The 35 adults were under considerable stress because of their inability to earn money for them and their families. These 35 people were divided into two groups and they were asked to go in for a three-day intervention.

The first group was taught about a formal program pertaining to mindfulness meditation. The other group was put through a relaxation training program.

Once the intervention was over, the participants of both groups underwent brain scans. It was found that those who took part in mindfulness meditation showed improved activity in areas of the brain that related to the resting state.

They were able to express themselves well. This was not the case with the other group that depended more on relaxation.

A follow-up study was also done after months and the results were even more encouraging. Those who took part in the meditation group also showed a markedly lower level of unhealthy inflammation in the brain.

This condition is usually associated with increased stress levels. Therefore this is perhaps a reasonably conclusive study to prove that quality meditation could have some great benefits for the brain.

Related reading: 8 Health Benefits of Meditation – What the Newest Research Shows

3. It May Also Improve Focus And Concentration

As mentioned above, we are living in world of distractions. It is not easy for most of us to focus on issues of importance. This may happen even on a daily basis.

The Value of Concentration - By Manly P. Hall
Image By Pixabay

Studies done by scientists believe that meditation can help overcome the problem related to the lack of concentration and focus.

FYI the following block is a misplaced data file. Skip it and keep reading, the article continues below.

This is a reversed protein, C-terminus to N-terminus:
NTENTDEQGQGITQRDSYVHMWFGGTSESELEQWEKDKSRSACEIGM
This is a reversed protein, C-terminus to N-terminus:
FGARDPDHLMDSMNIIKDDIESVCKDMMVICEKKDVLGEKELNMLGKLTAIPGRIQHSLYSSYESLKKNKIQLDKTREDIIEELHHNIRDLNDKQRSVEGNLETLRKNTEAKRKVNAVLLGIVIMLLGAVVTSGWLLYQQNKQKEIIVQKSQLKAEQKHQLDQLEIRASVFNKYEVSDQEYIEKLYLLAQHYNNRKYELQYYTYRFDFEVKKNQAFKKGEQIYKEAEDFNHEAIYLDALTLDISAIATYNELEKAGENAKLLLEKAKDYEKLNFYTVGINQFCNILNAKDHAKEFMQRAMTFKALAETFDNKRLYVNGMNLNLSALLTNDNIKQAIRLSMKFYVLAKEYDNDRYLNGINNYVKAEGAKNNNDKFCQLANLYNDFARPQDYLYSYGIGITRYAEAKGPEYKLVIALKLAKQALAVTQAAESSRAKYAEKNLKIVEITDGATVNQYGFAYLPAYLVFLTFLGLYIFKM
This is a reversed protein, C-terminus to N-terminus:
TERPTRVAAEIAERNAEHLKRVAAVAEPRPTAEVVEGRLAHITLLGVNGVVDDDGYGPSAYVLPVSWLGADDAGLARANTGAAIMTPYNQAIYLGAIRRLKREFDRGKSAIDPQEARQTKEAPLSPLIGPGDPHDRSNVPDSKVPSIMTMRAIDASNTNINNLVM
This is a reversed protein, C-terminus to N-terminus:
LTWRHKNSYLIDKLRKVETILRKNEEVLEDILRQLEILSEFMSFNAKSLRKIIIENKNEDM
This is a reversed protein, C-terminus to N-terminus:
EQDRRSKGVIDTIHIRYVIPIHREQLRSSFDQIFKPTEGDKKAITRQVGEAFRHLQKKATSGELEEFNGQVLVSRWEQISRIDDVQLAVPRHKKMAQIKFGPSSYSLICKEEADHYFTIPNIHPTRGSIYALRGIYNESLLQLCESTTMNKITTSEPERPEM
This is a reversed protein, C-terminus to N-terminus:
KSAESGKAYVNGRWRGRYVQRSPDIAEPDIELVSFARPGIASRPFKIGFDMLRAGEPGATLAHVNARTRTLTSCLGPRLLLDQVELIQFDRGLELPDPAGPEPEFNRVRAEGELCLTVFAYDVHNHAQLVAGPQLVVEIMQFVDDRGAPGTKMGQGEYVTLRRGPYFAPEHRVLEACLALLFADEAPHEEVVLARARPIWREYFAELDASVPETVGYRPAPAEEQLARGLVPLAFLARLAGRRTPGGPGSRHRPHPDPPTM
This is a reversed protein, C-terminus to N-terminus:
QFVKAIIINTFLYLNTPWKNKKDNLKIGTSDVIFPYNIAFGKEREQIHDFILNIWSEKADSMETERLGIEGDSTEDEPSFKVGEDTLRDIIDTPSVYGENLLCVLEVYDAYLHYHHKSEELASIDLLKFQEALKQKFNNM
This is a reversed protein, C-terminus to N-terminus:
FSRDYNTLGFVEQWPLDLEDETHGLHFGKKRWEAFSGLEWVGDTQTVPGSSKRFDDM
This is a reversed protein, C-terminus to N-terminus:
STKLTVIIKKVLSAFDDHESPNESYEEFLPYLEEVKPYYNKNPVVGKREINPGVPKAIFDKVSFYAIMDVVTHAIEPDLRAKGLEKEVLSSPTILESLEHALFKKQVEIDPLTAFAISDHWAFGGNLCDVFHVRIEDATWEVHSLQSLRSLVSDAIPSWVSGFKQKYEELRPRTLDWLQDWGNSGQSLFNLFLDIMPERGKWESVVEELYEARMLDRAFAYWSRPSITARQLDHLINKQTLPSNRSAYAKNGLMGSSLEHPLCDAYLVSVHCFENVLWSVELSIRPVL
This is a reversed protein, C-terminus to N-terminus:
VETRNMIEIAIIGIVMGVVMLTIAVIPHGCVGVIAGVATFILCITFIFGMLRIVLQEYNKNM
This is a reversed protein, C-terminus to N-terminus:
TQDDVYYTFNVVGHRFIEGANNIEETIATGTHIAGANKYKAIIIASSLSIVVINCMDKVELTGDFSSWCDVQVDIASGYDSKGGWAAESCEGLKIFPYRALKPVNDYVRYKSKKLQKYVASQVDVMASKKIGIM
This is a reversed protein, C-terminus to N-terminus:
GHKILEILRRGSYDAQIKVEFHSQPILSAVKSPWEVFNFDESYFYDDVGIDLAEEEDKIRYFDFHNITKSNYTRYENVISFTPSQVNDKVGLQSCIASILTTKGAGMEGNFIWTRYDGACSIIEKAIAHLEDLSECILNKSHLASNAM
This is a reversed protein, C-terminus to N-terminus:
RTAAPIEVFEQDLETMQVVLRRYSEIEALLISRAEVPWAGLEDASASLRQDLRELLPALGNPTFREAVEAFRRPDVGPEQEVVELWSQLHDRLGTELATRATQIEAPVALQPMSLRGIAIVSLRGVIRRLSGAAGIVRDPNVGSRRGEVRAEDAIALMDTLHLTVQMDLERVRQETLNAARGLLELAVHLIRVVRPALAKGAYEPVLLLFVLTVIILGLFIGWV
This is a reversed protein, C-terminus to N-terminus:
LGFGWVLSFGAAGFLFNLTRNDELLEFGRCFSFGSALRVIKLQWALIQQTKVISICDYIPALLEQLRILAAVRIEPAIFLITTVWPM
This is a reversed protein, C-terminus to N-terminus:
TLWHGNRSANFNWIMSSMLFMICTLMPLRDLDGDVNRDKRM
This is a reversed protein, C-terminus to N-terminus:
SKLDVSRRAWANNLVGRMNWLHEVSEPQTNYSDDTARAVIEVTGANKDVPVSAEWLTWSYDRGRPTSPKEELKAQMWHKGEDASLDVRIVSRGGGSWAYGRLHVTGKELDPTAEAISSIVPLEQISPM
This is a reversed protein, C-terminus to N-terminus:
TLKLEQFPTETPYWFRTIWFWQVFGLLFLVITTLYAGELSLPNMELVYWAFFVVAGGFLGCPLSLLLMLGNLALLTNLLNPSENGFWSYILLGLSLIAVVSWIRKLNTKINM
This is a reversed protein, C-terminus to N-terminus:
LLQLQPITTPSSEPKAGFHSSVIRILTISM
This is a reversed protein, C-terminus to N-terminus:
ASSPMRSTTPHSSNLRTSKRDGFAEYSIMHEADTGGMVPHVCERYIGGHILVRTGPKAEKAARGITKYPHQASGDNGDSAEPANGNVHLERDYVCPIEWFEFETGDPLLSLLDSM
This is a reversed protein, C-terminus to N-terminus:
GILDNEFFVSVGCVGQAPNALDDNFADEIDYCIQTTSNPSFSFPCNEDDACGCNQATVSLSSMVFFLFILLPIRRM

This is again based on a study that was published during March 2013. The study is available in the journal Psychological Science. It talks about the benefits of meditation and how it could help to bring down the instances of wavering minds.

It also could lead to improved cognitive performance. The researchers concluded that any good two-week meditation course could lead to improved cognitive performance. In fact, it also has been helpful for students who were preparing for competitive exams like the GRE.

These students were able to focus much better and their memory levels and retention capacities also improved quite a bit. They were able to score much better in their competitive GRE exams. This could be attributed to the reduction in distractions and other such thoughts that may have otherwise impaired their focus and concentration.

Apart from the above, there was another study that was published in a prestigious journal. It also had similar results to show.